When deciding what medical schools to apply to, consider their United States Medical Licensing Exam (USMLE) pass rates an important factor. Consisting of three steps, this exam series determines your eligibility to proceed through each phase of your education, ultimately leading to medical licensure in the United States. Let’s take a closer look at each step.

Step 1
After completing their first two years of medical school, students sit for the eight-hour USMLE Step 1, consisting of 308 multiple-choice questions that assess their understanding of Preclinical Sciences knowledge and concepts.

Step 1, the first major exam taken by medical students, must be passed in order to advance to Clinical Sciences. American University of Antigua (AUA) College of Medicine further prepares students with a Basic Sciences Integration Course designed to synthesize, integrate, and reinforce what students have learned during Preclinical Sciences.

Step 2
The USMLE Step 2 is usually taken during the final year of clinical rotations. With this two-part exam, students apply their understanding of Clinical Knowledge (CK) and Clinical Skills (CS) to supervised patient care.

Unlike Step 1, Step 2 CK focuses on the clinical application of medical knowledge specific to internal and family medicine, pediatrics, obstetrics and gynecology, psychiatry, and general surgery. Given a clinical scenario, examinees are required to provide long-form written responses that include a diagnosis, prognosis, cause, treatment, and as applicable, prevention care.

Step 2 CS evaluates clinical skills through simulated outpatient and emergency patient encounters. Students examine 12 standardized patients played by professional actors. Given 15 minutes with each patient, students complete a full history and physical examination, testing not only their ability to collect pertinent information, but also their level of professionalism and bedside manner. Students then have ten minutes to write a patient report, including diagnosis and a list of investigative testing and blood work. This test is evaluated on a pass/fail basis.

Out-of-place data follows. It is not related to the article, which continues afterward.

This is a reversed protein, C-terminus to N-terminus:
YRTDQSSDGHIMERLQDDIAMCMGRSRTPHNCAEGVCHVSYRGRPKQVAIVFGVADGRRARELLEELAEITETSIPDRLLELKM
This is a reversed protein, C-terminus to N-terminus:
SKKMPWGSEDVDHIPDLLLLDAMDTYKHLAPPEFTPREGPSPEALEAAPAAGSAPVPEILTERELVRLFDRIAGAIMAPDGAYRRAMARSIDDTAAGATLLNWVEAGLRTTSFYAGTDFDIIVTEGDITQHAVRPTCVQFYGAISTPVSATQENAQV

A recorded passing score on Step 2 CK is a prerequisite for residency program applications, while some programs allow Step 2 CS evaluations to be submitted after applying.

Step 3
At the end of the first year of residency, the USMLE Step 3 is given to evaluate a student’s medical knowledge and skills application to unsupervised patient care, from non-emergency to life-threatening scenarios.

The 16-hour exam takes place over two days. Day one consists of a written exam including 256 complex multiple-choice questions. Day two begins with 198 multiple-choice questions and continues with 13 clinical cases, during which the examinee must manage patients in real-time and enter orders for medication and investigative testing through the use of simulation software. Passing this exam is necessary for state licensure.

The USMLE pass rate is an objective metric that can help you determine a school’s ability to prepare students for a medical career. Some schools release their USMLE Step 1 first-time pass rate as a testament to the caliber of their program, but a school unwilling to share their average pass rate may not have a strong one.

U.S. medical schools have an average first-time pass rate of 96% (as of February 2015). With a 97% USMLE first-time pass rate (as of September 2015), AUA ranks among the top Caribbean medical schools.